TRENDING

Top upper caste judges 'biased' towards Dalit colleagues: US Bar Association report

By Rajiv Shah  A high profile report prepared by the influential  American Bar Association (ABA) Center for Human Rights , taking note of the fact that “in the 70-year history of the Indian Republic, only six Dalit judges have been appointed to the Supreme Court”, has taken strong exception to what it calls “lack of representation of Dalits” in the legal profession and the judiciary.

Unlike other revolutionaries, Hindutva icon wrote 5 mercy petitions to British masters

By Shamsul Islam*  The Hindutva icon VD Savarkar of the RSS-BJP rulers of India submitted not one, two,or three but five mercy petitions to the British masters! Savarkarites argue: “There are no evidences to prove that Savarkar collaborated with the British for his release from jail. In fact, his appeal for release was a ruse. He was well aware of the political developments outside and wanted to be part of it. So he kept requesting for his release. But the British authorities did not trust him a bit” (YD Phadke, ‘A complex Hero’, "The Indian Expres"s, August 31, 2004)

Savarkar 'criminally betrayed' Netaji and his INA by siding with the British rulers

By Shamsul Islam* RSS-BJP rulers of India have been trying to show off as great fans of Netaji. But Indians must know what role ideological parents of today's RSS/BJP played against Netaji and Indian National Army (INA). The Hindu Mahasabha and RSS which always had prominent lawyers on their rolls made no attempt to defend the INA accused at Red Fort trials.

Whither SDG goal? India's maternal mortality rate fall target 5.5% per yr, actual 4.5%

By Srinivas Goli, Parul Puri* The maternal mortality ratio (number of maternal deaths per one lakh live births) is a key and sensitive parameter used by health policymakers to monitor maternal health conditions in particular and women's status in general in a country.

Fresh efforts to subsume Buddhism within Hindu fold 'undermining' Ambedkar

By Aviral Anand*  From Yeola in 1935, when Dr Ambedkar announced that he would not die a Hindu, to Nagpur in 1956 when he converted to Buddhism, is a considerable distance in time. But, there was in him a need to make a public announcement in 1935 about moving away from Hinduism. 

How green revolution led to 'deterioration' of Punjab economy, land, air and water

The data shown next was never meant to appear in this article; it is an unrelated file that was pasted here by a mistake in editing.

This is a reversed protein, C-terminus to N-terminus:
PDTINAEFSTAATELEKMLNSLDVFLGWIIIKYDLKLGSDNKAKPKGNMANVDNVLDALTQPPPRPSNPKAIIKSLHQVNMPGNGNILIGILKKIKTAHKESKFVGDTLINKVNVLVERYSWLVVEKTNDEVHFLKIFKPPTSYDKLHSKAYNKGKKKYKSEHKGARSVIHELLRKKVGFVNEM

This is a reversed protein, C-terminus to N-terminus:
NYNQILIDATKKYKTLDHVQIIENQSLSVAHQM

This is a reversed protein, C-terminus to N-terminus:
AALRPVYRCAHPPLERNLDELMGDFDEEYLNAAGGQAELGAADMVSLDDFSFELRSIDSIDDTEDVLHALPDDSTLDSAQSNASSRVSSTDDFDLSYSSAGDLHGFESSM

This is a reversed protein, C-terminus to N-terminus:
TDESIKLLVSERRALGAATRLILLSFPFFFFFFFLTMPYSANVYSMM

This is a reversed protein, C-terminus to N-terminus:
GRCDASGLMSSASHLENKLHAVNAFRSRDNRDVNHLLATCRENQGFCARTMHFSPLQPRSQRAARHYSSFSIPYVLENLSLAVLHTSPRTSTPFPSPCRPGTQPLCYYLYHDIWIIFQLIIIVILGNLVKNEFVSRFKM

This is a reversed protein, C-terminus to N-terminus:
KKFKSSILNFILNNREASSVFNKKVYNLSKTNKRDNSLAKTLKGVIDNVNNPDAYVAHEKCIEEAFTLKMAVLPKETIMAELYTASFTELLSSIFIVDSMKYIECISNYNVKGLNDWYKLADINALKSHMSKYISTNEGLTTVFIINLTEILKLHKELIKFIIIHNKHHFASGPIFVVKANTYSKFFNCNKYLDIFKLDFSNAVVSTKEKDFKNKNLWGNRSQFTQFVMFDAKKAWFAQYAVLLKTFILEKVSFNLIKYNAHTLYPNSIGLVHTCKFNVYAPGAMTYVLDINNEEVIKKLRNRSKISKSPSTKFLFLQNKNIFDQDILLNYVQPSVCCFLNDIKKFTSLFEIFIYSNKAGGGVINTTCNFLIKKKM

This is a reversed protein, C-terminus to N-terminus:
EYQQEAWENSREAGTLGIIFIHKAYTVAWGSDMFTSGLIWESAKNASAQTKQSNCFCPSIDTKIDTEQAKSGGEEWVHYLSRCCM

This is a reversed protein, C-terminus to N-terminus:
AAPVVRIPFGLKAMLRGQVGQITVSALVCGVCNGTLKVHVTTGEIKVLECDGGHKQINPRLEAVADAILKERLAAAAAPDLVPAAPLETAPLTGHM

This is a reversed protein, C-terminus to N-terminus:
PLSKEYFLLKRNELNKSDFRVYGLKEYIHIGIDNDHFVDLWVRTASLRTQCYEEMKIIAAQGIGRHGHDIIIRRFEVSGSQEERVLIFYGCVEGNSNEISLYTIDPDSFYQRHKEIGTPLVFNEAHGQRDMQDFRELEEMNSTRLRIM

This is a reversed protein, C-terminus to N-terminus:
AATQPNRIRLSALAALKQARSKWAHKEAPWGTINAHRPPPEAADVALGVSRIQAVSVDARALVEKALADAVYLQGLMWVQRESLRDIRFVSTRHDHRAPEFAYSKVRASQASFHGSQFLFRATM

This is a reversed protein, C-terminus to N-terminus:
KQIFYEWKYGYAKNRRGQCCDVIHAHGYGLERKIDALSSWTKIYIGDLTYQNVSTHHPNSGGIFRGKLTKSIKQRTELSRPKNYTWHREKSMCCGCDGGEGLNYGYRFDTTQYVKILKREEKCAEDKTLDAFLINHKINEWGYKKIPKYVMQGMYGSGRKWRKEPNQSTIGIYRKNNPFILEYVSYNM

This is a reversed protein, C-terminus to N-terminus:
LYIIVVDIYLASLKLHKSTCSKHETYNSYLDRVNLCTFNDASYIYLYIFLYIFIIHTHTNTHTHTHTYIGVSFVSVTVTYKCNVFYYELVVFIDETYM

By Dr Gian Singh*  A recent research paper, based on a survey of 320 farming families in four districts of Punjab, has tried to show that high crop densities and the use of inputs have led to degradation of land, air, water and humans through a rich agricultural structure. Although mechanization has increased agricultural productivity, it has also caused environmental degradation.

Savarkar 'opposed' Bhagat Singh's, Netaji's dream of India, supported British war efforts

By Shamsul Islam* In a shocking development, the student wing of the RSS put the busts of martyrs Bhagat Singh and Subhash Chandra Bose with Savarkar's on one pedestal at the University of Delhi late in the night on August 20, 2019. Bhagat Singh sacrificed his life for a socialist-democratic-secular republic and Netaji raised Azad Hind Fauj (INA) consisting of people of all religions and regions for armed liberation of India.

Buddhist shrines were 'massively destroyed' by Brahmanical rulers: Historian DN Jha

Nalanda mahavihara By Our Representative Prominent historian DN Jha, an expert in India's ancient and medieval past, in his new book , "Against the Grain: Notes on Identity, Intolerance and History", in a sharp critique of "Hindutva ideologues", who look at the ancient period of Indian history as "a golden age marked by social harmony, devoid of any religious violence", has said, "Demolition and desecration of rival religious establishments, and the appropriation of their idols, was not uncommon in India before the advent of Islam".

Reverse progress in fight against hunger? 15.3% of India undernourished: GHI

By Harchand Ram*  Every year October 16 is observed as World Food Day to celebrate the date of the founding of the Food and Agriculture Organization (FAO) of the United Nations. In the year 2021, the theme for World Food Day is “Our actions are our Future-Better Production, better nutrition, a better environment, and a better life”.

Abysmal deficit of water, food waste recycle treatment 'impacting' Chennai life

By Simi Mehta*  We are living in a state where the most basic needs like food and water are not assured to the people residing in the urban areas, which account for the biggest sources of food and water wastage. Socio-economic inequality in society which is pervasive in urban areas is one of the main reasons for this.